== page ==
8. Are Dunlop mx 32 front and rear better than what comes stock on a 14 yz450f? I believe the stock are mx 51 front and rear I'm ok with the 52 rear I can't stand the front do you guys think the mx 32 will be the hot setup on the front?
  9. ThumperTalk

    Dunlop Tires Hard Terrain D739 AT Tire

    1 review

    Tire Construction: Bias Rim Size: 19 Tire Size: 120/90-19 Speed Rating: M Load Rating: 66 Tire Application: Hard Tire Type: Offroad Position: Rear NOTE - SAFETY WARNING: For information on tire care, safety, maintenance, mounting, manufacturers warranty and other information consult tire manufacturers publication(s) and/or website(s) for complete tire information. The tires used for your application must have a load index and speed rating equal to or greater than the tires fitted as original equipment. Designed and developed after the D739 MX tire Tough tire to handle the hardest demands of desert competition Tube Type 120/90-19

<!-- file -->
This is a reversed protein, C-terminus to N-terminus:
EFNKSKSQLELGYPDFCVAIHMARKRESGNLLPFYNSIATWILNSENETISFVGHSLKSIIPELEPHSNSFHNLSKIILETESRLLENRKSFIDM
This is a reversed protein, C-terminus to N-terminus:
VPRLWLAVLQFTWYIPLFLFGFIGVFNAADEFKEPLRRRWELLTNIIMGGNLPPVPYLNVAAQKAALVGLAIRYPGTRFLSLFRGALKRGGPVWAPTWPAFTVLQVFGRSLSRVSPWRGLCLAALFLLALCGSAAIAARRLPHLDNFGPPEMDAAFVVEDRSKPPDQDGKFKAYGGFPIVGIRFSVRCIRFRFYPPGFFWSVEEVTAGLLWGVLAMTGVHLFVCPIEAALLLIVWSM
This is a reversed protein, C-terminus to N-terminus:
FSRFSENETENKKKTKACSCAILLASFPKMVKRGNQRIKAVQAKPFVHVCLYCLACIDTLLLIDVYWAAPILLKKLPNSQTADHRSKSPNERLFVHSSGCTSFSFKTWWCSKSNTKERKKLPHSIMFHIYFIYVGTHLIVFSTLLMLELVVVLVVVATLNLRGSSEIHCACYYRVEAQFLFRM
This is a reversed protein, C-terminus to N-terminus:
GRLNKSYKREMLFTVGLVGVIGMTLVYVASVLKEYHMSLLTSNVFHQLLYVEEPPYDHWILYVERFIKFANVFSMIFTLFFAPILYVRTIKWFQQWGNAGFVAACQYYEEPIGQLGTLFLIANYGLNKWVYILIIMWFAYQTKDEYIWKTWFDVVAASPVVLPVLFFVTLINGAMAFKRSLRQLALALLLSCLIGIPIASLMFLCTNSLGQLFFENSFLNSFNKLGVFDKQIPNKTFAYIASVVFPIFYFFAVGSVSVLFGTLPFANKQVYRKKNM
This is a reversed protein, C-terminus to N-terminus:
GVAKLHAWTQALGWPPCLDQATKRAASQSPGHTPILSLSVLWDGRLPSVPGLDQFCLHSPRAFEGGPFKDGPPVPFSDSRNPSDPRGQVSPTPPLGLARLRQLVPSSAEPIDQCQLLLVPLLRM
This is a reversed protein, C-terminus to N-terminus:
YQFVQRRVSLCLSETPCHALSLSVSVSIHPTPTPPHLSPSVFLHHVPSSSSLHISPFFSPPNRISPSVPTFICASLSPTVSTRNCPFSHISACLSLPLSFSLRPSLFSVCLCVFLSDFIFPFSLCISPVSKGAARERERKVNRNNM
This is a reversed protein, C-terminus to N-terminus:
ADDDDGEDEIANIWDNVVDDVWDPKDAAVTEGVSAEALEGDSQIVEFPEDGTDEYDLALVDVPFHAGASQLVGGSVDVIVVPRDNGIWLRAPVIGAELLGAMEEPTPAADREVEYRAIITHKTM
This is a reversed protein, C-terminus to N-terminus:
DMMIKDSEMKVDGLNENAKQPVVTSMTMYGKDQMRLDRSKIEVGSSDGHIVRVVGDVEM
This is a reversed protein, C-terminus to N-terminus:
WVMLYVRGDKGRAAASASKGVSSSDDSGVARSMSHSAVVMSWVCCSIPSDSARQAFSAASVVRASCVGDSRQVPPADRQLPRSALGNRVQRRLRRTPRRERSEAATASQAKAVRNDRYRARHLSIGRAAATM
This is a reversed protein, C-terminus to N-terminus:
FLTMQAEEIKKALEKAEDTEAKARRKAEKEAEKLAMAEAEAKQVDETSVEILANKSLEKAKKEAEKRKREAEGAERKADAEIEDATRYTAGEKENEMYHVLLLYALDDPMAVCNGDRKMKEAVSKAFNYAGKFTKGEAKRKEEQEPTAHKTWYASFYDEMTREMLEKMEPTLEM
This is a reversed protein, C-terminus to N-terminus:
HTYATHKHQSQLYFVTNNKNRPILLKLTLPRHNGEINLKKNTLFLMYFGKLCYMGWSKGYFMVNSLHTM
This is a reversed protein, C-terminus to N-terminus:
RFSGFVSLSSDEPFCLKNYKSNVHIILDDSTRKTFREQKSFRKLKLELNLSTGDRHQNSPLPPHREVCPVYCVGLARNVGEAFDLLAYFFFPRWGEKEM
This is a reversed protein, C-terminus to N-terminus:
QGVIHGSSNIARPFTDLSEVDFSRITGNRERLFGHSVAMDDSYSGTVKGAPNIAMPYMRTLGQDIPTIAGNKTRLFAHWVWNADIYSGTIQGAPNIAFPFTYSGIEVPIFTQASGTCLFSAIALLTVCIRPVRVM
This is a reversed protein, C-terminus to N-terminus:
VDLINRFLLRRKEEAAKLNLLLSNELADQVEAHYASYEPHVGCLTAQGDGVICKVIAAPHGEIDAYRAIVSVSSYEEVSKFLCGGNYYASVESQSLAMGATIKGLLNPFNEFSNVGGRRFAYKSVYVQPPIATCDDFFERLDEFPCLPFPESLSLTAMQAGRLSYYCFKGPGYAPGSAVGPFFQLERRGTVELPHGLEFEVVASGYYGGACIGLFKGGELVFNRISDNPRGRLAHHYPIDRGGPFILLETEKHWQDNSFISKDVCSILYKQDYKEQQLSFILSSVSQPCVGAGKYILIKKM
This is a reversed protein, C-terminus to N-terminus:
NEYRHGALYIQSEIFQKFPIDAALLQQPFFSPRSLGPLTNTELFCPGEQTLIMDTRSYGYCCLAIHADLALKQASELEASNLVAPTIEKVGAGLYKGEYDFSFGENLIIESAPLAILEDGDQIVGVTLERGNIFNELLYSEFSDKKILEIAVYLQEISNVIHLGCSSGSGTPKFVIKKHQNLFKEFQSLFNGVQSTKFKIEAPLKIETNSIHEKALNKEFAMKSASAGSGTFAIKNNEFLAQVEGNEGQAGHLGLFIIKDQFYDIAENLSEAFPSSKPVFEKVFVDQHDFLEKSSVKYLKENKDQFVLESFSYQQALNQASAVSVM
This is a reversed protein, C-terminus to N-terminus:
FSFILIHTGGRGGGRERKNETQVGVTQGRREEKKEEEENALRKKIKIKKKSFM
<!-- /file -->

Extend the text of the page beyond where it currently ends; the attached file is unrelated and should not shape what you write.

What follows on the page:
10. JGlaze

    Kawasaki KX250F (2013)

    0 comments